We famously live an age of capital, where those who own businesses or other assets are prospering, while most people who rely on the value of their labor are doing terribly.
But to appreciate just how lopsided (and, well, grotesque) things have gotten, consider this factoid: Just four members of the Walton family—Christy, Alice, Jim, and S. Robson)—have a greater net worth than all of Walmart's 1.4 million U.S. workers combined, a labor force that makes up about 1 percent of the U.S. working population. No big surprises here, of course. Those four Waltons—with a combined net worth of over $100 billion—are richer than the bottom third or so all Americans combined.
Imagine how weird it would have been in much earlier times if the owner of the local general store was richer than everybody in town put together. That would have been unseemly to Americans of our distant past. And it would have been more unseemly still if the merchant and his heirs were richer than everyone in the state put together.
Of course, though, large scale modern capitalism long innured us to equally large-scale inequality.
But as many Walmart workers go on strike today, asking for wages high enough to lift them out of poverty, it's worth pausing to consider just what they are asking for: Among other things, they essentially want those four Walton family members—who, together, still own a big chunk of the company—to be satisified with a tad less in shareholder returns.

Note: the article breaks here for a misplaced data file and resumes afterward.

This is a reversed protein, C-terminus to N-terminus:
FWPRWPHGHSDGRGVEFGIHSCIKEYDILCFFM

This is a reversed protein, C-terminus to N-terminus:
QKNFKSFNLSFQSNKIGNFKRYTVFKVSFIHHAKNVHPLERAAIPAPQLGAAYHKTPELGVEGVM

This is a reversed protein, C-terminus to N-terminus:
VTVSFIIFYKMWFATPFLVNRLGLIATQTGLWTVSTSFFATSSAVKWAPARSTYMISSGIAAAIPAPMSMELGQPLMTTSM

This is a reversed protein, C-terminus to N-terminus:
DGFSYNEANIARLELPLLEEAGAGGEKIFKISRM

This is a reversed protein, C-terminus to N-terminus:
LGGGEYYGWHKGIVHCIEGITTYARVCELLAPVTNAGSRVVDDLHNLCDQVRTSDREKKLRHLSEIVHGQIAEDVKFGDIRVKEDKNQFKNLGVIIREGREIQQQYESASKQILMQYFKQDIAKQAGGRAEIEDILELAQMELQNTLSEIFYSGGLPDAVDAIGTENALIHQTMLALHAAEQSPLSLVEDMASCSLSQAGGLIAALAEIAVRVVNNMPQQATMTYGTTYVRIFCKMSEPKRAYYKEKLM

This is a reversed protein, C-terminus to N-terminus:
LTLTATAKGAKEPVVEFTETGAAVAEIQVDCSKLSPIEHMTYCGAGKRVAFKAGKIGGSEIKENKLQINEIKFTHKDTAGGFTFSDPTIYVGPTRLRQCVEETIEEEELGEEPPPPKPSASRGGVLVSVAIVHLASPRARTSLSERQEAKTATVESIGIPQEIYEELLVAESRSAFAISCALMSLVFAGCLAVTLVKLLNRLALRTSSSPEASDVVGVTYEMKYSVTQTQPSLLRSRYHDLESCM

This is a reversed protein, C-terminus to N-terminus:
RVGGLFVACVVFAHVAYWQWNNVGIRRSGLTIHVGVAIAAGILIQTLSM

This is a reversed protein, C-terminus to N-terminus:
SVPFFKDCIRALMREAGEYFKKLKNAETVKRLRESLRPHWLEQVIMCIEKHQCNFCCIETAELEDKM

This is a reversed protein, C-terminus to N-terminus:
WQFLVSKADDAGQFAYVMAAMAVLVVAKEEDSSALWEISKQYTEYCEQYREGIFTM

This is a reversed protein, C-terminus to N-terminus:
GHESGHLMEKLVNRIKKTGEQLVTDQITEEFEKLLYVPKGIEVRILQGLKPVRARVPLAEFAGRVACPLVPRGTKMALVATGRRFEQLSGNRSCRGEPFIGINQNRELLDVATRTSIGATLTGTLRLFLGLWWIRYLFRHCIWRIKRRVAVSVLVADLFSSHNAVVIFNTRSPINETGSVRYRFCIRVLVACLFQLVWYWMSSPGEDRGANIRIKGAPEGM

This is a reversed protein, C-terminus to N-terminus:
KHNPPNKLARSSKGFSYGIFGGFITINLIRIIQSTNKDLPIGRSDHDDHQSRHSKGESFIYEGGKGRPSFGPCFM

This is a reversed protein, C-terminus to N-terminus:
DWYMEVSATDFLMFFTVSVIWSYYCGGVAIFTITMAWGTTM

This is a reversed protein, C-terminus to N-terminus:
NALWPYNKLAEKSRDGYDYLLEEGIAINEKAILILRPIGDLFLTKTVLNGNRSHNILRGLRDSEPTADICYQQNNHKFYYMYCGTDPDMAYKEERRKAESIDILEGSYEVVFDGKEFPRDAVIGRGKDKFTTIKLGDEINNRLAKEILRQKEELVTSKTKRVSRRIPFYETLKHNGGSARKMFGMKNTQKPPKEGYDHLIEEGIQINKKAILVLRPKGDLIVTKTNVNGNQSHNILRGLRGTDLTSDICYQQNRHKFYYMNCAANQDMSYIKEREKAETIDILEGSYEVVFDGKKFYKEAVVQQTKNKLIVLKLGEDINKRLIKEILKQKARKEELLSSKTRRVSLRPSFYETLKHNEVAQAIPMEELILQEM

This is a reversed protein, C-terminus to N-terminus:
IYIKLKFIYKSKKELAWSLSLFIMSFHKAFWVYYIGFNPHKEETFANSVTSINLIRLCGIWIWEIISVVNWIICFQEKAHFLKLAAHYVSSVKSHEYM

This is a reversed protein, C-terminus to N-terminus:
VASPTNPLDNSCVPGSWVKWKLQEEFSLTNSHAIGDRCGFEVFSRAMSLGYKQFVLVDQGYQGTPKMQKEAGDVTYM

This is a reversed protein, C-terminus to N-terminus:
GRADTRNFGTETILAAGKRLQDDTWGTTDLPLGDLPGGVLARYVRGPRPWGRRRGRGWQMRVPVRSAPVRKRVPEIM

If shareholders took the main hit from a rise in Walmart wages, those low "everyday prices" could remain basically unchanged.
Although, as Demos showed in our report on retail, shareholders of retail companies might not end up taking a hit anyway, since more highly paid workers would have more money to spend—in places like Walmart. And even if the cost of wage increases are directly passed along to consumers, the rise in prices is still likely to be very minor.
In other words, raising wages at Walmart is no big deal. Certainly not to those four Waltons with $100 billion between them.